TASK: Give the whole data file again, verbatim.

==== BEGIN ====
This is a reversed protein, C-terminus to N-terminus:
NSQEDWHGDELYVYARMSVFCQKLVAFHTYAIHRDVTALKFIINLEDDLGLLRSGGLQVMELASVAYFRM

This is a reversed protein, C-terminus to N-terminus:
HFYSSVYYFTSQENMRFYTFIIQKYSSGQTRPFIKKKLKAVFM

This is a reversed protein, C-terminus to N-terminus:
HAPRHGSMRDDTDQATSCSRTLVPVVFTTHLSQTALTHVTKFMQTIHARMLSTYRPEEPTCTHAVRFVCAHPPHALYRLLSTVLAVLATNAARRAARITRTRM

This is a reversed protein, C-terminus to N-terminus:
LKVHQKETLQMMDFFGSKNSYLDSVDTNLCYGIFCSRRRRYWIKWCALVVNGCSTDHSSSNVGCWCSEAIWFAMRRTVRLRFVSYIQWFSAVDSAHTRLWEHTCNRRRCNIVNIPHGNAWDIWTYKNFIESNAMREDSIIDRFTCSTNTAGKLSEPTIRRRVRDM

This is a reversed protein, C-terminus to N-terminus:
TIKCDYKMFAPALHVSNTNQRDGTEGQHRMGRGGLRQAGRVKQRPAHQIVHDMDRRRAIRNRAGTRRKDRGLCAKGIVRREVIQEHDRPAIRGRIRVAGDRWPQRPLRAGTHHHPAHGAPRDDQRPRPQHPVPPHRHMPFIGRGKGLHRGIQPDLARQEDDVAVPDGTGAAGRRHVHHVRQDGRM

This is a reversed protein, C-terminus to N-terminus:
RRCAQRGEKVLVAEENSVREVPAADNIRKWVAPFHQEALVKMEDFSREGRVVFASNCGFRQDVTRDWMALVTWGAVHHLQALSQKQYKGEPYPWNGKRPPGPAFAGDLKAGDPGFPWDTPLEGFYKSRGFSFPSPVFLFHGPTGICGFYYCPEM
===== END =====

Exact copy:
This is a reversed protein, C-terminus to N-terminus:
NSQEDWHGDELYVYARMSVFCQKLVAFHTYAIHRDVTALKFIINLEDDLGLLRSGGLQVMELASVAYFRM

This is a reversed protein, C-terminus to N-terminus:
HFYSSVYYFTSQENMRFYTFIIQKYSSGQTRPFIKKKLKAVFM

This is a reversed protein, C-terminus to N-terminus:
HAPRHGSMRDDTDQATSCSRTLVPVVFTTHLSQTALTHVTKFMQTIHARMLSTYRPEEPTCTHAVRFVCAHPPHALYRLLSTVLAVLATNAARRAARITRTRM

This is a reversed protein, C-terminus to N-terminus:
LKVHQKETLQMMDFFGSKNSYLDSVDTNLCYGIFCSRRRRYWIKWCALVVNGCSTDHSSSNVGCWCSEAIWFAMRRTVRLRFVSYIQWFSAVDSAHTRLWEHTCNRRRCNIVNIPHGNAWDIWTYKNFIESNAMREDSIIDRFTCSTNTAGKLSEPTIRRRVRDM

This is a reversed protein, C-terminus to N-terminus:
TIKCDYKMFAPALHVSNTNQRDGTEGQHRMGRGGLRQAGRVKQRPAHQIVHDMDRRRAIRNRAGTRRKDRGLCAKGIVRREVIQEHDRPAIRGRIRVAGDRWPQRPLRAGTHHHPAHGAPRDDQRPRPQHPVPPHRHMPFIGRGKGLHRGIQPDLARQEDDVAVPDGTGAAGRRHVHHVRQDGRM

This is a reversed protein, C-terminus to N-terminus:
RRCAQRGEKVLVAEENSVREVPAADNIRKWVAPFHQEALVKMEDFSREGRVVFASNCGFRQDVTRDWMALVTWGAVHHLQALSQKQYKGEPYPWNGKRPPGPAFAGDLKAGDPGFPWDTPLEGFYKSRGFSFPSPVFLFHGPTGICGFYYCPEM